Dogs Need Dental Care Too
Oftentimes we rarely associate dental care with our pets. We seem to have this notion that animals are self-cleaning animals (which, in some ways, they are), and with the thought that they have survived in the wild without any human contact before, it’s easy to assume pets don’t need a routine visit to the vet regarding dental care. This could prove to be disastrous for you and your beloved furry friend.
Animals such as dogs have teeth like humans that are mostly made up of calcium. Within each tooth there is a pulp that contains nerves, connective tissue, and blood vessels. Much like humans, animal teeth need to be looked after as well. It has been reported that as much as 80% of dogs will develop periodontal (or gum) disease by the time they reach the age of 2. Another quite concerning report is that only 7% of dog owners regularly brush their pet’s teeth everyday.
Here are other interesting facts about dogs’ teeth:
- Dogs have “baby teeth” like humans. They go through two sets of teeth during their lifetime. Like children, a puppy’s teeth fall off during its 4th to 6th months of age but unlike children where the process takes years to complete, for puppies it takes about a few weeks in total. The puppy teeth fall off, and any remaining root gets absorbed into the gums.
- Adult dogs have more teeth than humans. Most people have 32, while adult dogs have 42. The adult teeth develop even before the puppies are born. When the puppy teeth begin falling off, the adult teeth take its place.
- Dogs teeth don’t work the same way as human teeth do. When we eat, we pulverise the food to turn it into a mush, making it much easier for us to swallow and digest. For dogs, their teeth provide a slicing action at the back while their front teeth are used for pulling, grasping, lifting, and in some cases, for self-defense .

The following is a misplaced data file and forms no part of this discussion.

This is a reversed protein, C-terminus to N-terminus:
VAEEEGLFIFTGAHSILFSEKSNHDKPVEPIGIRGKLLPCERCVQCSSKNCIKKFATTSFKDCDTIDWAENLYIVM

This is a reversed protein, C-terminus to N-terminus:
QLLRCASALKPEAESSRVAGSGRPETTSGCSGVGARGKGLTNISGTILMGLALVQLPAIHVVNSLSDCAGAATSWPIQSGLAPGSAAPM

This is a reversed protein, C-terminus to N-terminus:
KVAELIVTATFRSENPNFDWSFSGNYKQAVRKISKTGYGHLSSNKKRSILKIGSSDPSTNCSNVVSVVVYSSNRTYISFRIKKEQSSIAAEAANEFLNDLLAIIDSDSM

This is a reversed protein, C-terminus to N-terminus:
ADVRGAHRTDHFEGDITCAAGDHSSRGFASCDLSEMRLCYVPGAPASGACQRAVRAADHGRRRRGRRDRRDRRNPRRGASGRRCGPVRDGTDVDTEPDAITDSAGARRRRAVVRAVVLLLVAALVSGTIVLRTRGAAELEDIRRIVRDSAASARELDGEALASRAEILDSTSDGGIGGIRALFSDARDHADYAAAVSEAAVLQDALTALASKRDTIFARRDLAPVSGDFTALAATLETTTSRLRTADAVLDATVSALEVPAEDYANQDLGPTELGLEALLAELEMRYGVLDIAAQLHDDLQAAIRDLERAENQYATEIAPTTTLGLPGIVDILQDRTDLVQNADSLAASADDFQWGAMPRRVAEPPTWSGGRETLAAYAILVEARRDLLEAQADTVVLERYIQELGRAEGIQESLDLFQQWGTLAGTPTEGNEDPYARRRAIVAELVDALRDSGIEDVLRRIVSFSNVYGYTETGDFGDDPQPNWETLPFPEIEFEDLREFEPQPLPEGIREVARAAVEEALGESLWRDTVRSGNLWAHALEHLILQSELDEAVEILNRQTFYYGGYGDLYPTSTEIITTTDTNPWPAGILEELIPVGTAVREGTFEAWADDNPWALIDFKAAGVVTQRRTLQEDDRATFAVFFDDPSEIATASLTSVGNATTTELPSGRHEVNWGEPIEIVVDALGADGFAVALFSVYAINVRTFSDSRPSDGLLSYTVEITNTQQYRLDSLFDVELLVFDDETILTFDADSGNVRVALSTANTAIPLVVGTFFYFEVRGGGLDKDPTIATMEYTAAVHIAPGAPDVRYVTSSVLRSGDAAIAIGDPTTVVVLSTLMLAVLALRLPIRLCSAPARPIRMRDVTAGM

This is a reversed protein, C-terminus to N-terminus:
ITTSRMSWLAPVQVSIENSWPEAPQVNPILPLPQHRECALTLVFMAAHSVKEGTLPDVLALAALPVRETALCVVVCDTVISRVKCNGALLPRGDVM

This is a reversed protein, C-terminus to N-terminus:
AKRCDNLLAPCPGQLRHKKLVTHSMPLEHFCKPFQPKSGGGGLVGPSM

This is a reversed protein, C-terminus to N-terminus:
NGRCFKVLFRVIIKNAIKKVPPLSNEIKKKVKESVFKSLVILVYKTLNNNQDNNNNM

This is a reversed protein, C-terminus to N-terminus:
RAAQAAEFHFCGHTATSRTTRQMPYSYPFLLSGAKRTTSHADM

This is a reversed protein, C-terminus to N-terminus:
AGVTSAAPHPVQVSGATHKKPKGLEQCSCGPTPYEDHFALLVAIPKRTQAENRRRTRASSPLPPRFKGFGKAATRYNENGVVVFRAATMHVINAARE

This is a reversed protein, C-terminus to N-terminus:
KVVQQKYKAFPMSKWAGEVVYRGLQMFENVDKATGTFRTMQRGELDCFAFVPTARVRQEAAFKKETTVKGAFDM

- Canine cavities are quite rare. Puppies and dogs aren’t accustomed to eating sugary treats (unlike us), making their saliva’s structure different from ours. In humans, our saliva contains specific bacteria that is responsible for breaking down sugars into acid (causing cavities if we don’t brush our teeth often). In the event a dog develops cavities, it would be mainly due to eating fruits like bananas. Its treatment is the same as humans: the affected teeth structure is removed and replaced with a composite filling.
- Dogs’ root structure slightly differs from humans’. A dog’s three upper molars has two roots, while its two lower molars has three. Interestingly, their roots are surprisingly long. The crowns are ⅓ of the total length of the tooth, while the incisor teeth’s crown is ¼ the length of the entire teeth.
Despite having marked differences, this shouldn’t prevent you from taking extra care and precaution when it comes to your pet’s dental hygiene.
Dental Care Tips for Dogs
Dogs are prone to periodontal disease, and signs include:
- Bleeding gums
- Reddish gums
- Bad breath
- Favouring one side while eating
- Thick saliva
- Blood in water and food dishes
- Rubbing their face on the floor or with their paws
- Dropping food from their mouth while they eat
- When their face begins to swell
If your dog has been exhibiting signs of periodontal disease, go to your vet as soon as possible to have it checked. Having it checked by a professional and getting care tips is the best thing you can do.
If left untreated, gum disease could easily spread to other parts of its body and affect vital organs. This can cause a host of other health-related problems such as heart disease and even stroke.
It pays to be more mindful and observant with your dog. Aside from the fact that they cannot verbally tell us when they are feeling unwell or when something is hurting, they also have a tendency to downplay any ailment because they don’t want to appear weak.
There are many products available in the market today to help combat periodontal disease, tartar, and plaque. There are wipes for easy cleaning; a toothpaste made especially for dogs; drops you can add to their water; and even dental dog treats that are made up of special ingredients. All of these can be very helpful when you are in-between visits to the vet.
While your dog is young, make it a habit to brush their teeth so they are used to it. If you plan to implement this new habit with an older dog, keep in mind that you need to be patient and to always assert yourself as “alpha” within your pack. This will give your dog the idea that you should be obeyed.
Whenever you have a question or you are unsure about something, contact your local veterinary clinic like Sugarland Vet Clinic where its friendly staff and knowledgeable veterinarians will assist you the best way they can.